Lee is played in the film by Judi Dench, and her story is a crusher: She was sent to a Catholic abbey in Ireland as a teen after she got pregnant and, as was the custom then, was compelled to sign away her rights to the child. She still cared for him for the first three years of his life while she worked as an indentured laundry lady, and then saw her son given up for adoption. The movie is about how, after keeping this a shameful secret for 50 years, she teamed with a disgraced journalist named Martin Sixsmith (Steve Coogan) to find that son. Since it’s an exceptionally personal story, she has chosen to speak out about a particularly nasty review by Kyle Smith of The New York Post that has become a Twitter hot-button topic.
The Weinstein Company’s Philomena and holdovers The Great Beauty, 12 Years A Slave, and Dallas Buyers Club lent some zest to the Specialty Box Office this weekend, with Philomena platforming in New York and L.A. in four theaters and grossing $133,716 for a strong $33,429 average. Ahead of the Stephen Frears-directed feature’s roll out Friday, TWC said they expected the film would pique audience attention, especially among the sometimes lucrative mature movie-going set. TWC’s president of theatrical distribution Erik Lomis said the title had very positive word of mouth screenings in various parts of the country including the Midwest, which has motivated the distributor to open the film fairly wide after this weekend.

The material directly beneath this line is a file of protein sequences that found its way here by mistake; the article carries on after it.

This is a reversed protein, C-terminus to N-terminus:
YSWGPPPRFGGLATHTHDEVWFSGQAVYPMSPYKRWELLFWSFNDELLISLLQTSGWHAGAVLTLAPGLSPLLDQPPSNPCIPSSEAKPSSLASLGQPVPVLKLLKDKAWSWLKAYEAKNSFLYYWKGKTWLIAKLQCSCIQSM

“It’s right in the range where we were hoping it would be,” said Lomis Sunday morning.”It plays to an older audience, and we knew it would. We think we’re positioned well as it expands nationally next weekend.” Lomis said the film’s exit polls were “through the roof” with 94% giving it an “excellent” or “very good” reaction. Philomena lead Judi Dench starred in 2012 hit The Best Exotic Marigold Hotel, scoring heavily with mature audiences. Fox Searchlight released Marigold to box office acclaim, grossing over $46.4 million domestically last year. On a straight screen average comparison, Philomena‘s opening weekend is actually higher, coming in at $33,429 vs Marigold‘s initial $27K PSA, though that film opened in 27 theaters. TWC, naturally, is hoping to follow some of that film’s success.
Specialty B.O. Preview: ‘Philomena,’ ‘Weekend Of A Champion’, ‘Narco Cultura’, ‘Is The Man Who Is Tall Happy’, ‘Bettie Page Reveals All’